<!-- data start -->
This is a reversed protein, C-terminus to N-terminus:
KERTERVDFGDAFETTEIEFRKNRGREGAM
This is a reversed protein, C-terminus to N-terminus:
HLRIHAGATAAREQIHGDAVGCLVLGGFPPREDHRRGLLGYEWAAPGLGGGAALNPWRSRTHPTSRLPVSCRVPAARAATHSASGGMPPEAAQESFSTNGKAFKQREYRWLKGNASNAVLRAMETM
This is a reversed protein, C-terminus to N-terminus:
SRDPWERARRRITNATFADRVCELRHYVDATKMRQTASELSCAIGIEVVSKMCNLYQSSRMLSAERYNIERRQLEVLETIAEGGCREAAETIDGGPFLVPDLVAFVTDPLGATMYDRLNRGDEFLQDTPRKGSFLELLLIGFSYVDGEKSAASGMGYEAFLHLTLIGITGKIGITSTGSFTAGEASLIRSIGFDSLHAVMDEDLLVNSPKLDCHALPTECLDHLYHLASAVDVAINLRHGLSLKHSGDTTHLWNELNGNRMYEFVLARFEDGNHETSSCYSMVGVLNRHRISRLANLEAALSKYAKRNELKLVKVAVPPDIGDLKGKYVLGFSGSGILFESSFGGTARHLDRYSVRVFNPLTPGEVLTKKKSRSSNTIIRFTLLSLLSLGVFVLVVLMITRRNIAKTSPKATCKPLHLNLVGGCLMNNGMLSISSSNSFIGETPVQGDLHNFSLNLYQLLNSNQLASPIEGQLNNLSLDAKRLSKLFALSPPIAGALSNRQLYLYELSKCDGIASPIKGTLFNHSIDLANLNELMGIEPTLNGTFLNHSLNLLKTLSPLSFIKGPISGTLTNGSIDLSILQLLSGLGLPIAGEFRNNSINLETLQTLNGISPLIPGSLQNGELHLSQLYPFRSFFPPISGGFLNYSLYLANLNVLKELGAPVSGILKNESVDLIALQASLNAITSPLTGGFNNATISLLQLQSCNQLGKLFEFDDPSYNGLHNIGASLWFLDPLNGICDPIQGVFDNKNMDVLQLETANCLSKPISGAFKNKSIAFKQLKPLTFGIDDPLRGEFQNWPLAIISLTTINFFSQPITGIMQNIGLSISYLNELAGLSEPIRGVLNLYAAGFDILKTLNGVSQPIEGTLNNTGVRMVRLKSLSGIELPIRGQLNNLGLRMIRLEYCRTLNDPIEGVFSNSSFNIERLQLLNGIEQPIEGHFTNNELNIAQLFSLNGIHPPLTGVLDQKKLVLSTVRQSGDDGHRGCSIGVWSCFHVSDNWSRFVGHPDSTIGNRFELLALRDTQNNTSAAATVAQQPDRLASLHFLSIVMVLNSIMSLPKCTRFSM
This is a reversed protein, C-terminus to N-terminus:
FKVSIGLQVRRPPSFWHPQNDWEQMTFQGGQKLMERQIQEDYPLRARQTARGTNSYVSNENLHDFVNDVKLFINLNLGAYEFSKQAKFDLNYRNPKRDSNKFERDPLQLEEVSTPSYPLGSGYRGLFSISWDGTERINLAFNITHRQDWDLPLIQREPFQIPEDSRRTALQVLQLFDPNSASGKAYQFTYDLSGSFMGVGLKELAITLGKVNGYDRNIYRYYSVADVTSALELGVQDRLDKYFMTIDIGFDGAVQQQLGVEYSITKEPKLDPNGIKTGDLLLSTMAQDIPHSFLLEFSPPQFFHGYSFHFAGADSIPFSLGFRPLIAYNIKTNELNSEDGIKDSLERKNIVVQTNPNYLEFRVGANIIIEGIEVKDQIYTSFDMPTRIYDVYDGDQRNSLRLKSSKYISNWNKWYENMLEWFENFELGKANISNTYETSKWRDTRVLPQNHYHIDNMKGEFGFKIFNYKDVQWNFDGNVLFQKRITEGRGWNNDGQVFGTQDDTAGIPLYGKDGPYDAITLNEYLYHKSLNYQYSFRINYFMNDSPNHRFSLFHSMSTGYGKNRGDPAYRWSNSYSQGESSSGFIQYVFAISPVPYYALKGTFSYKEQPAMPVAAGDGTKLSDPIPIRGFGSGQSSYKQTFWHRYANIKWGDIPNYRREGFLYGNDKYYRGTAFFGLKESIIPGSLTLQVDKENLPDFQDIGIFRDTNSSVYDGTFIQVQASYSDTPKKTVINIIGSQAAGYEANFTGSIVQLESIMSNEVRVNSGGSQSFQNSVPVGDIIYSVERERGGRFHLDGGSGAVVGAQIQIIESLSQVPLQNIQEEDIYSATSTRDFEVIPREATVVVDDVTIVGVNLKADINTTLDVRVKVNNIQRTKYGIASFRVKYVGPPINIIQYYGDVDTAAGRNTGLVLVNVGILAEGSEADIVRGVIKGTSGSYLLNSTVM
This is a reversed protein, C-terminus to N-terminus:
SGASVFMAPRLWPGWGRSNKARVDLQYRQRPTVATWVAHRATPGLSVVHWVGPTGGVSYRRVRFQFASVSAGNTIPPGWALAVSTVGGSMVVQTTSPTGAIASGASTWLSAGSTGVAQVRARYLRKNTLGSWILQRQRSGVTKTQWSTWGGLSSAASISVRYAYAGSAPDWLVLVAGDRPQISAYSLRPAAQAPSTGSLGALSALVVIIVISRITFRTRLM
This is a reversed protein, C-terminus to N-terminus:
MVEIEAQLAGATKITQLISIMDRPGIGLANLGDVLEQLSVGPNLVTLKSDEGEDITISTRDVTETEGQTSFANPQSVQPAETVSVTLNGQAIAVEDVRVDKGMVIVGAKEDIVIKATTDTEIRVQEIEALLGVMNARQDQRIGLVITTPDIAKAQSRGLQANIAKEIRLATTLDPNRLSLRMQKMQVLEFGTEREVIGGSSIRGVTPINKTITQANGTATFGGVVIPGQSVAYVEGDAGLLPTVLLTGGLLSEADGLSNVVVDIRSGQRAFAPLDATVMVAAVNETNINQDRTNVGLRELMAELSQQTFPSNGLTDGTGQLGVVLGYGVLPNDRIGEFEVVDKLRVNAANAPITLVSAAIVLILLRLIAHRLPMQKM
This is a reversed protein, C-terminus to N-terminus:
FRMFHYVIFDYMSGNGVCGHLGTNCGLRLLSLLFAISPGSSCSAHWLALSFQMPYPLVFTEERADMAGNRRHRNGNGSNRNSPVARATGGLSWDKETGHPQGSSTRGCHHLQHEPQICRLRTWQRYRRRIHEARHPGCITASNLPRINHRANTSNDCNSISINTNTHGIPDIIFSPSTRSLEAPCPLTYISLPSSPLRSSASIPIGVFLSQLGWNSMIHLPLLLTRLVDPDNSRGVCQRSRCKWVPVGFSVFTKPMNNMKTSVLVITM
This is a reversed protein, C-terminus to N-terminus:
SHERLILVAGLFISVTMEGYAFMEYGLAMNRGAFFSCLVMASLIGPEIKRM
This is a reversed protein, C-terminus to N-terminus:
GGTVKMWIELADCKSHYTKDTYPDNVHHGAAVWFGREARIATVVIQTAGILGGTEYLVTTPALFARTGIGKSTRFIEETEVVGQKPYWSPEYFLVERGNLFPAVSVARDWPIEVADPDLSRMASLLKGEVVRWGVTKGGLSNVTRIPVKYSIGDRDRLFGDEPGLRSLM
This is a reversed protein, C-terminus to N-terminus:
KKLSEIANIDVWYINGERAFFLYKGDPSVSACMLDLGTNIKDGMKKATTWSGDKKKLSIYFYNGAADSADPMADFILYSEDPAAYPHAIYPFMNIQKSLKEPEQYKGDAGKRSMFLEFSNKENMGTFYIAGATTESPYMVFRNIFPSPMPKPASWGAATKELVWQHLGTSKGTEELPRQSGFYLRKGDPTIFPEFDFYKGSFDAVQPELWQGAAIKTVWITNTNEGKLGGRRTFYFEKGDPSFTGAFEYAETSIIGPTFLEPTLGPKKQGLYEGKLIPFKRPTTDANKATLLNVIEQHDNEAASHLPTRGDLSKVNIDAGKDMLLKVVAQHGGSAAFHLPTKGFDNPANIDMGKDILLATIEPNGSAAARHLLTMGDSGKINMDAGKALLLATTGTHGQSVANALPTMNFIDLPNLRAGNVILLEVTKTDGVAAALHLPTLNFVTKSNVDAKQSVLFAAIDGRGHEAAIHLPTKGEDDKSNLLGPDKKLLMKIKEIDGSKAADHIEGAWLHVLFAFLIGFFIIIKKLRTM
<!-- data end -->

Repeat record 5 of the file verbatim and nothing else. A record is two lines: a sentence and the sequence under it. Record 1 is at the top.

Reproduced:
This is a reversed protein, C-terminus to N-terminus:
SGASVFMAPRLWPGWGRSNKARVDLQYRQRPTVATWVAHRATPGLSVVHWVGPTGGVSYRRVRFQFASVSAGNTIPPGWALAVSTVGGSMVVQTTSPTGAIASGASTWLSAGSTGVAQVRARYLRKNTLGSWILQRQRSGVTKTQWSTWGGLSSAASISVRYAYAGSAPDWLVLVAGDRPQISAYSLRPAAQAPSTGSLGALSALVVIIVISRITFRTRLM